Give a Care
A devotional by Chaplain Paul Anderson
“He that giveth unto the poor shall not lack; but he that hideth his eyes shall have many a curse.” –Proverbs 28:27 (KJV)
My wife and I have been married for 39 years. I thought that it was my responsibility to closely manage our money. She said I was a cheapskate and a skinflint. In retrospect, she was right.
As our finances and credit score improved, I relaxed a little. However, I did remain penurious. Even though I tithed and gave a liberal offering at church, I was not philanthropically oriented, until I had an experience that prompted me to pray for a giving spirit. God has grown me!
Here is an example of how God has helped me want to be more giving: One day, I was in my car. As I approached a corner, the light at the intersection turned red. I stopped. As I looked around, I noticed a lady walking up the line of cars. She was holding a sign with a message in English and Spanish. The sign said that she was a mother of two and was unemployed. The sign asked for donations. Had the light remained green, I may not have noticed her. But I did notice her, and our eyes met. In my penurious years, I might have averted my eyes and ignored her. But not that day! In that moment when our eyes connected, the verse above (Proverbs 28:27) reverberated in the core of my soul.
Immediately, I reached into my pocket, rolled down the window and gave her 25% of the cash that I had in my pocket. Her face radiated appreciation, affirmation and admiration. She said, “One day, I will give to others as you have given to me.”
Benevolence is a spiritual virtue. It is also the conduit of grace that insures the flow of blessings and grace. Benevolence (doing something good for someone else, just because), is an antidote for selfishness. Selfishness is really fruit from the tree of fear that you do not have enough.
According to Mark 14:7, we will always have poor people among us. The wise writer of Proverbs 28:27 shares a key that can unlock the divine storehouse where blessings are waiting to be dispensed. Kindness is like a catalyst for miraculous expansion of shared resources. Giving does not cause scarcity; being stingy does.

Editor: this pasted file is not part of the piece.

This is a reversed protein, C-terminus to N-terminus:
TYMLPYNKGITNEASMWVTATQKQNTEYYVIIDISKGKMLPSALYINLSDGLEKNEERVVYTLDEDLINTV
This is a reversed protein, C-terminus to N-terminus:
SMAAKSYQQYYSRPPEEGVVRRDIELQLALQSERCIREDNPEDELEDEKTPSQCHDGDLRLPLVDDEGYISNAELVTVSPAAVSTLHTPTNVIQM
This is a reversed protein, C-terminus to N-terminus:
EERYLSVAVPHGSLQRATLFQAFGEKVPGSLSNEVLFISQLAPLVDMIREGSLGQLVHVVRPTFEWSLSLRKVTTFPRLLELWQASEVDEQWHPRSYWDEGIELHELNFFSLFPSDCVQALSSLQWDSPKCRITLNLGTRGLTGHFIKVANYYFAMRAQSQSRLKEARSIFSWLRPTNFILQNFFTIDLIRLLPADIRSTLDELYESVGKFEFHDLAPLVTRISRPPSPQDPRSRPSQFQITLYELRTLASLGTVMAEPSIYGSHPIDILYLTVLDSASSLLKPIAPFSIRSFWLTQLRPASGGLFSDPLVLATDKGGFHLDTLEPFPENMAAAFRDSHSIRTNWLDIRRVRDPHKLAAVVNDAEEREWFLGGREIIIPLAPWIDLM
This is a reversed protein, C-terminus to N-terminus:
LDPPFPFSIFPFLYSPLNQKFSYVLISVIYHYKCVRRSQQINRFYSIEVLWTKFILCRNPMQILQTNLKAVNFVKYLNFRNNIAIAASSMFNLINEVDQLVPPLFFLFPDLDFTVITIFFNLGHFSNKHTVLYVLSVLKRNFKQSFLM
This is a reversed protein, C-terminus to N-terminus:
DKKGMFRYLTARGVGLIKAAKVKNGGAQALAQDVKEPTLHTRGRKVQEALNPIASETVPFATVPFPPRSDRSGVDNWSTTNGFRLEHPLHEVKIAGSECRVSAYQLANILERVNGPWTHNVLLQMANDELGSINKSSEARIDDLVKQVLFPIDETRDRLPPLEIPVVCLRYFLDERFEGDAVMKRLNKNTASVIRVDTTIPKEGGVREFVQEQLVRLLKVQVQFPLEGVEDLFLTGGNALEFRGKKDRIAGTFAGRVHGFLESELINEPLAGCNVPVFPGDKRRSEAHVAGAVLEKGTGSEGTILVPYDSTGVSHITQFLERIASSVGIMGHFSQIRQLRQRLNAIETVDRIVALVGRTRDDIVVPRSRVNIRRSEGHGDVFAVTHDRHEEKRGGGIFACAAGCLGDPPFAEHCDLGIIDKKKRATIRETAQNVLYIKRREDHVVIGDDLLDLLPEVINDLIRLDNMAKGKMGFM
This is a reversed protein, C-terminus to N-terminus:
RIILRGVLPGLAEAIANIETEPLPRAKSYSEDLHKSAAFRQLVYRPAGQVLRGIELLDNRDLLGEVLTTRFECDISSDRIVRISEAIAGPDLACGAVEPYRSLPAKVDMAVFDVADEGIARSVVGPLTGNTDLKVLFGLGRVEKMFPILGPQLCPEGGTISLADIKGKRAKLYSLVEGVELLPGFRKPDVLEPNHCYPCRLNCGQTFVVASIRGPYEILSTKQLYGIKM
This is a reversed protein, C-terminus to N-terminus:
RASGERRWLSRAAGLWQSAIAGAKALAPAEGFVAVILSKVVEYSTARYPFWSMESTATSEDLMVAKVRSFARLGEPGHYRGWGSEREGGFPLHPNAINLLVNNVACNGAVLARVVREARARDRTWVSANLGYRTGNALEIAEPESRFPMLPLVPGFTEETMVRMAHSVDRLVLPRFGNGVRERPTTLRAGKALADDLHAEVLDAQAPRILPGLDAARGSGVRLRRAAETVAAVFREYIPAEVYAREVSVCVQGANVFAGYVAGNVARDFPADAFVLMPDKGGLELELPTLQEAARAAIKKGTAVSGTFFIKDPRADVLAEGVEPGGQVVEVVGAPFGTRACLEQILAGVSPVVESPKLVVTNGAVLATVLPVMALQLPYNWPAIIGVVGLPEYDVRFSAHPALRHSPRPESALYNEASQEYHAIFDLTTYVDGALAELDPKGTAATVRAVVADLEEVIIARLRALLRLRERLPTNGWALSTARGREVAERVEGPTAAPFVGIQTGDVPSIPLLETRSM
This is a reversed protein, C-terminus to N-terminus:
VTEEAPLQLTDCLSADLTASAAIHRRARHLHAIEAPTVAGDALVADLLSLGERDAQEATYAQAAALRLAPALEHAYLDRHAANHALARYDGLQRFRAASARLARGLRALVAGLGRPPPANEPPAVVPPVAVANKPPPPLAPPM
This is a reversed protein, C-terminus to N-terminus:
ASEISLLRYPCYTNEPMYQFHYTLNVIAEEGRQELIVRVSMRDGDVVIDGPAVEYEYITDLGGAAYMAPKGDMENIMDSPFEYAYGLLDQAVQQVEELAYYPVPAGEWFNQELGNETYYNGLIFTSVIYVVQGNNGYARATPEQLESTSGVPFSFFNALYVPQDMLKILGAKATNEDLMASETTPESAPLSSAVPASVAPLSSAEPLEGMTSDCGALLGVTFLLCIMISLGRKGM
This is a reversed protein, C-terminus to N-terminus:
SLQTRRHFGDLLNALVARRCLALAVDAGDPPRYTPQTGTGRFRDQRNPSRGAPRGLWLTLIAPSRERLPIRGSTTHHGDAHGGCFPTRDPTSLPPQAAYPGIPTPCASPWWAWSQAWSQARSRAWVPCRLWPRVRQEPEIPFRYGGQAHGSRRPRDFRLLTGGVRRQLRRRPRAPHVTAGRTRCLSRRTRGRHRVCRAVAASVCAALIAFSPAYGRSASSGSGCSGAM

I am encouraging you to try an experiment today. Look for someone who needs some help and help them. Here are five reasons to do so:
Reason #1: Giving and helping are virtues that Jesus extolled and demonstrated.
Reason #2: Many people are in need through no fault of their own.
Reason #3: Poverty is not a sin. It is a circumstance.
Reason #4: Kindness and brotherly love are more valuable to God than worship.
Reason #5: Kindness suspends judgement and can be transformational in the life of the recipient.
Two years ago I had dinner with a multi-millionaire. I paid for the dinner. He told me a thumbnail sketch of his life story: He was an orphan in a country far from America. He, along with some other children were selling pencils on main street in a big city when a woman passed by him. She looked at him as she handed him some money. He stood up, thanked her, and extended a pencil. She declined to take the pencil and walked away. A few moments later, she came back and asked him where his parents were. He told her that he was an orphan. That day, she began the process of adopting him.
Today, he is a scientist. He has created and patented several world changing innovations. He is a brilliant and humble man. Yet, he says that had that woman not followed the prompting of God and shown kindness to him, he would likely not be who he has become. Now, he is wealthier than his original benefactor.
Make an investment in yourself by investing kindness in someone else. When it becomes a habit, goodness and mercy will follow you. Your humanity, caring eye contact, and gift may change one life and many others in turn. Please do not shirk an opportunity to care.
Let’s Pray: Dear God, as we move through this day that you have blessed us with, please help us to be blessings in the lives of other people. Give us opportunities to give, share and care about someone or several people. Guide us into divine appointments where our sacrifice of money, time, and interest will be meaningful and transformational for the persons we help and ourselves. In Jesus’s Name I pray. Amen.
Chaplain Anderson served for 20 years as a U.S. Navy Chaplain. Over 26 years of active duty, he was promoted through the ranks from Seaman Apprentice (E2) to his final rank as Commander (O5) in the Chaplain’s Corps.
Prior to his Naval career, Chaplain Anderson pastored in the Allegheny East and Potomac Conferences of Seventh-day Adventists. His undergraduate preparation for ministry was completed at Washington Adventist University in Takoma Park, Md.
He has subsequently earned four graduate degrees: a Master of Divinity from Andrews University in Michigan, a Master of Education in Counseling and Personnel Services from the University of Maryland in College Park, Maryland and a Masters of Sacred Theology in Religion and Culture from Boston University. His Doctor of Ministry degree was conferred by Wesley Theological Seminary in Washington, D.C.
Chaplain Anderson also completed four units of Clinical Pastoral Education at Walter Reed Army Medical Center. He also holds certifications in Suicide Awareness and Prevention, Civil Mediation, Alternative Workplace Dispute Resolution, Temperament Analysis, Marriage Enrichment, Workforce Diversity, and is a certified Life Coach.
You may connect with Chaplain Anderson via email at this address, firstname.lastname@example.org.
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